Things I learn from my students: custom gradient backgrounds. Today my students were giving homework presentations. One student had an interesting background: a rainbow bullseye. I had seen him working on his presentation and knew that he created that background, but wasn’t sure how. So today, I asked him after he was done. He said that it was a custom background. Then I asked him to show the class. And now it’s all the rage!
Some are a bit easier on the eyes than others, but the effect is still pretty cool. So how’d he do it?
When in Google Slides, click on a slide from the left. Then, select Background.
From here, a pop-out window appears. Choose color then gradient and finally custom.
From here we have several options. The one that really blew my mind was the + gradient stops.
Clicking the + allows you to add points where you can add colors using the paint can.
Pretty cool. So, I thank my student for sharing his discovery with the class.
My students constantly amaze me. They come up with great ideas and are innovators in their own right. Not only do I enjoy hearing their thoughts and ideas, often times we implement them in our classroom. I also feel fortunate enough that my students feel comfortable enough to share their ideas with me; knowing they will be taken seriously and not ridiculed.
Recently, one of my resource students (one with an IEP for both reading and math) created her own accommodation. We have been reading Tuck Everlasting and using a Hyperdoc to help guide us. While discussing one of the slides in the Hyperdoc, I noticed that the student had written some notes in the ‘Speaker Notes’ section. I found this interesting. It also made me a bit giddy as she was taking full advantage of our discussions. I privately talked to her about taking notes to tell her how impressed I was with her choice. She then revealed that she put on ‘Voice Typing’ during the conversation in order to capture everything that was said. Not going to lie, THIS really impressed me. Honestly, not sure I would have thought to do something like this.
Later, I shared with the class what the student had done. Expressing how I felt it was a good use of technology, but shared with them my expectation that if they used this strategy, it is to be used as a means of note taking and all responses should be in their own words.
The next day, we were discussing the events that took place at Lexington and Concord – studying the American Revolution. At one point a group of students had ‘bug eyes’, began giggling, and pointing to their computer screens. I walked over to find out what was so entertaining. Sure enough, someone in their group had turned on ‘Voice Typing’ to capture the information. All I thought was, “Go kiddos!”
I, like many teachers, like to share my creations and ideas. I believe that when we share – freely, not paid for (this is a different rant) – that we build a strong community of teachers. We want our students to collaborate, so we should be setting that example. As always, two heads are better than one.
Okay, now that my rant is over I will get back on topic. Some of you may have been in a session where the presenter wanted to share his/her work. If that work is on a GSuite product, like docs or slides, when you went to the URL you may have seen this screen:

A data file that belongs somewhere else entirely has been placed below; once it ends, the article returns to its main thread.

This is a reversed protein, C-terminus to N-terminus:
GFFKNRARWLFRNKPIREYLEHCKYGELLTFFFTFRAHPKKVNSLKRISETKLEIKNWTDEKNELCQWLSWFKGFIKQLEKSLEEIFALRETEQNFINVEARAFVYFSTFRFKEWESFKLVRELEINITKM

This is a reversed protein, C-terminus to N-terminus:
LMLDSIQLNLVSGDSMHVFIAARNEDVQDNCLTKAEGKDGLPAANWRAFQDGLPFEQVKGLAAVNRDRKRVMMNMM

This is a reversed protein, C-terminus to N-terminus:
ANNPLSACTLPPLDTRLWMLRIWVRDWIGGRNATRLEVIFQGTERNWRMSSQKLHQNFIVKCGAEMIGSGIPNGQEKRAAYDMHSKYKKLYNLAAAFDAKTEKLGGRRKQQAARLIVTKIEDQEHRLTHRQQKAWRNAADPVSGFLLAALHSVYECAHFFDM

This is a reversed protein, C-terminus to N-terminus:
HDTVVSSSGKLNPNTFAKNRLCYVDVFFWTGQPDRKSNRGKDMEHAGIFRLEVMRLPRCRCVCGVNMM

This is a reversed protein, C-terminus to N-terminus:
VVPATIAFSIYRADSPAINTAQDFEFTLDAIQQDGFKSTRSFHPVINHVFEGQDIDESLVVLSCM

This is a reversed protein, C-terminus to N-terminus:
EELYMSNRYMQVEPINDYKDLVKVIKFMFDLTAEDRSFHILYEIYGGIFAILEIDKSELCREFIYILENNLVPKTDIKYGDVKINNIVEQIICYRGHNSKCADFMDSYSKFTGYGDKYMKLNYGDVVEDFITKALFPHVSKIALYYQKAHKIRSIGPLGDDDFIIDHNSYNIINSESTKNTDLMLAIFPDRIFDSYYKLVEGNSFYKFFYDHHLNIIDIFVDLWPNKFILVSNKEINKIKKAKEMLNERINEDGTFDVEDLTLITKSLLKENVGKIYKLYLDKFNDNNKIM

If you have, you know that you simply select the blue ‘Make a copy’ button and your own copy is made in YOUR Drive! So easy! Here’s how it’s done:
Find the word ‘edit’ in the URL of your doc or slide or spreadsheet. Then replace the word ‘edit’ with ‘copy’.
That’s it. Now take that URL and use a URL shortener like goo.gl (Google) or bitly to share with others. When sharing, even this way, make sure that your document is viewable to others in your share settings. I like to have ‘anyone with the link can view.’
One final note. I have noticed that when many people (maybe 50+) are trying to copy your document with this method at once, it is unsuccessful. A message appears stating that the item isn’t available. This was a fun fact I learned during a presentation (the first time I thought it was a fluke) and then later at another presentation. So this method works best with smaller groups or when sharing on your blog.
I love slides and the flexibility I have with them. I have been using them more and more, in the classroom, for something other than Presentations. I recently wrote how my students were using them to take collaborative notes. I have also used them as assessments in math and more recently as a version of Hyperdocs. One advantage to using Google Slides is that I have the capability to customize the size of the slide. This means if I want to make it the size of an 8.5 x 11 in paper and print it out, I can. Here’s how:
When open in Slides, go to ‘File’ on the Menu bar and select ‘Page Setup’:
This will open a pop-out window. The default is ‘Widescreen 16:9’. Select the dropdown menu and find ‘Custom’.
This will prompt another window which will ask the size you want. The default is inches but can be changed to centimeters, points, or pixels. Once you have your desired size, select the blue ‘OK’ button. And viola, you will have your custom size.